Taxing people into poverty

20 March 2018
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Tax has been a part of human history for millennia. There are records of farmers in ancient Egypt giving up a portion of their crops and peasants having to provide some of their labour freely to the Pharaoh. During the following centuries, taxation became commonplace in global societies, yet over time rulers learnt that there were limits to people’s willingness to comply. The French revolution was fueled by a revolt against onerous taxes and the British tax policy towards colonies helped to initiate the American Revolution and the formation of the United States. In 1789, Benjamin Franklin wrote “in this world nothing can be said to be certain, except death and taxes.”

 

Modern tax systems have changed dramatically since ancient times, but there are no international standards. Tax burdens and the complexity of tax codes vary widely across countries. In Brazil, taxes are high and complex; in Singapore, they are low and the system is simple. Many states (including South Africa) now offer electronic systems for the filing of tax returns and the payment of taxes. Modern technology allows governments to be more efficient, effective and transparent, but it is still up to the lawmakers to create a stable, predictable and effective tax environment.

 

Within Africa, Mauritius offers the best tax environment. This has enabled a stable and diversified economy to grow. The tax code in the Seychelles, Botswana and South Africa has also allowed for some economic success, but there is still much room for improvement. Lower taxes are an obvious incentive for businesses, but a simplified tax code encourages investment too by reducing administrative costs, increasing compliance, and creating greater transparency. Unfortunately, South Africa is currently moving in the wrong direction by increasing government spending, raising taxes and inadvertently adding layers of bureaucracy.

 

South Africa’s GDP per capita is lagging behind the Seychelles, Mauritius, and Botswana, and the recent changes to our tax system are not going to help us catch up. It takes longer to comply with the South African tax code than it does in the other three countries, according to a PWC 2018 report. The government's decision to increase VAT to 15%, increase the fuel levies by R0.52, and introduce a sugar tax is a move in the wrong direction. The government is increasing both the level and complexity of taxation when it should be striving to do the opposite.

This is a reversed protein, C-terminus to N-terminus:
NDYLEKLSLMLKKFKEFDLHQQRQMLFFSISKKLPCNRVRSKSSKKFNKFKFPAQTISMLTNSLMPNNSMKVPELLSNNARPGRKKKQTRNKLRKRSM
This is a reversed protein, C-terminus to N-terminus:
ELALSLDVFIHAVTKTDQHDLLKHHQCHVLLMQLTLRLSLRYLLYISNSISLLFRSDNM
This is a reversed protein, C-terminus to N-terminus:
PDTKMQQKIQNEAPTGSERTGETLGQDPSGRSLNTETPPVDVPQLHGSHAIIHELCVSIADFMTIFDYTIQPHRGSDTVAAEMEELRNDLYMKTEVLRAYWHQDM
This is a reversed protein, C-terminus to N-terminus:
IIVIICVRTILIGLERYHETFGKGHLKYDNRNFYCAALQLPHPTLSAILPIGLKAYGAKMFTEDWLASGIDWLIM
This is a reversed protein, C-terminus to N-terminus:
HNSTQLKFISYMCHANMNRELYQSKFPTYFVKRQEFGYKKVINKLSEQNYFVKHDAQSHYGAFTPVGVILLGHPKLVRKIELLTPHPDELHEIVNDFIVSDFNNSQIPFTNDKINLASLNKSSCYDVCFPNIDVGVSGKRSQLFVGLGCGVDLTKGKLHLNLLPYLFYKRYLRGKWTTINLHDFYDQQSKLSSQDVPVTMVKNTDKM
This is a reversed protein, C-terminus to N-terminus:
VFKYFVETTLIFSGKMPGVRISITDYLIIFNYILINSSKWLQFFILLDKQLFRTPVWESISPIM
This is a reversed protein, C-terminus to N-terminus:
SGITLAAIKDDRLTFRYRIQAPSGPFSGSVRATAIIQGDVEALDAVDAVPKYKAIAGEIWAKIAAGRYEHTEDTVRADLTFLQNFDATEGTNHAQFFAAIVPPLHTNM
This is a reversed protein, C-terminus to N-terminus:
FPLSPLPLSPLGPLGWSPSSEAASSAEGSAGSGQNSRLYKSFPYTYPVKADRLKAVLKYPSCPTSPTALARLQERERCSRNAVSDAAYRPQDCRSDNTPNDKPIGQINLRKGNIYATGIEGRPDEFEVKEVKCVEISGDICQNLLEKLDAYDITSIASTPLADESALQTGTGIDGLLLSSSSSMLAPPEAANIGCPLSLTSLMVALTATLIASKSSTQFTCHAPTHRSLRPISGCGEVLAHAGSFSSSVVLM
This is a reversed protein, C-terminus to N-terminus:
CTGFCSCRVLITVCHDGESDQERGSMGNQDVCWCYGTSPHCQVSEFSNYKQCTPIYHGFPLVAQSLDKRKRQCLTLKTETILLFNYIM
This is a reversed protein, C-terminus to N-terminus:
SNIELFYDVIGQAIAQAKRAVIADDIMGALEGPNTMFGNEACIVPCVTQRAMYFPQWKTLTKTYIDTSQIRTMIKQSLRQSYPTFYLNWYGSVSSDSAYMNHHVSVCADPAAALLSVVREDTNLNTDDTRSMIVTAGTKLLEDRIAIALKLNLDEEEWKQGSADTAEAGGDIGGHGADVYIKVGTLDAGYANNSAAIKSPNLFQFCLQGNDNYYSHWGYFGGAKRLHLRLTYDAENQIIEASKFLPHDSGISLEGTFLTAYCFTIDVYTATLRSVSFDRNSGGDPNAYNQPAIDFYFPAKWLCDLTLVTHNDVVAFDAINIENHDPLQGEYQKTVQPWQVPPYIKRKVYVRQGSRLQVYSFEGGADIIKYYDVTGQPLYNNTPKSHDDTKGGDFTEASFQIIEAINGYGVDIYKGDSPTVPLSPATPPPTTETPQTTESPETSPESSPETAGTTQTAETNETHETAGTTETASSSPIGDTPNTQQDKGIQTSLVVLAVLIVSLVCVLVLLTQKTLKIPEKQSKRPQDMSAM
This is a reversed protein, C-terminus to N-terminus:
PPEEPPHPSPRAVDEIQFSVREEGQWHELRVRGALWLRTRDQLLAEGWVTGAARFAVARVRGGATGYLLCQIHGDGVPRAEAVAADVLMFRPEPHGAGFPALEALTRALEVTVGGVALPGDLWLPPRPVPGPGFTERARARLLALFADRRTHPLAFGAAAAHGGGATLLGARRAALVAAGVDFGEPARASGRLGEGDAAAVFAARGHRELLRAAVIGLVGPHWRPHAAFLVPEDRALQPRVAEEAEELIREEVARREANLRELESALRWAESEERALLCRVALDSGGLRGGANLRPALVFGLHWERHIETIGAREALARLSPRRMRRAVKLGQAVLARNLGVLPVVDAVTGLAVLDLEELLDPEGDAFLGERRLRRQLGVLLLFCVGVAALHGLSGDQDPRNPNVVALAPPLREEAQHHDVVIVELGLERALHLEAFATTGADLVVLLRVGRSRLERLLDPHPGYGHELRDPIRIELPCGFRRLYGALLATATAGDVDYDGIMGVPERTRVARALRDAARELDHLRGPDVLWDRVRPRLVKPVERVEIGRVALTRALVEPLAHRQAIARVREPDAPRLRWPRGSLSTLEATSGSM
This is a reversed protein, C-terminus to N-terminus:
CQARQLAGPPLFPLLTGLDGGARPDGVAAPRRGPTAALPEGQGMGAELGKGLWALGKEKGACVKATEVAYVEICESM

The expansion of government spending under the rule of Zuma has increased government debt to more than 50% of GDP, putting pressure on the state to find other sources of revenue. Increasing VAT and fuel levies is an attractive option for politicians because it taxes all South Africans and is capable of raising enormous amounts of revenue. The 1% increase is expected to cost South Africans R22.9 billion. Although the national budget announced attempts to cut state costs and lower the budget deficit, overall taxes are still increasing by more than R10 billion. This will not lower the deficit. As the late economist Milton Friedman pointed out:

 

“You cannot reduce the deficit by raising taxes. Increasing taxes only results in more spending, leaving the deficit at the highest level conceivably accepted by the public. Political Rule Number One is government spends what government receives plus as much more as it can get away with.”

 

What the taxes will achieve is more poverty. A 15% VAT will increase the cost of living for all South Africans. Increased fuel levies will push up transportation costs. Low-income households in South Africa spend a larger proportion of their income on transport than the middle class and rich. Transport costs (to and from work or city centres) have been exacerbated by the separation of townships under apartheid planning. A sugar tax is also regressive, food and beverages make up a relatively larger proportion of expenditure in poor than in rich households.

 

The tax changes deliver a triple-blow to low-income households and worsen income inequality in a country where this is already a crippling problem. The government should be encouraging a stable economic environment rather than trying to expand government spending, taxes, and debt to enable South Africa to catch up to the growth of Africa’s star performers. History has shown that people undergoing hardship will not be willing to give an ever-increasing share of earnings to a greedy state, so, let us learn from history and our neighbours and create a simplified tax system that betters our society and economy.


Luke Muller is an independent economist.

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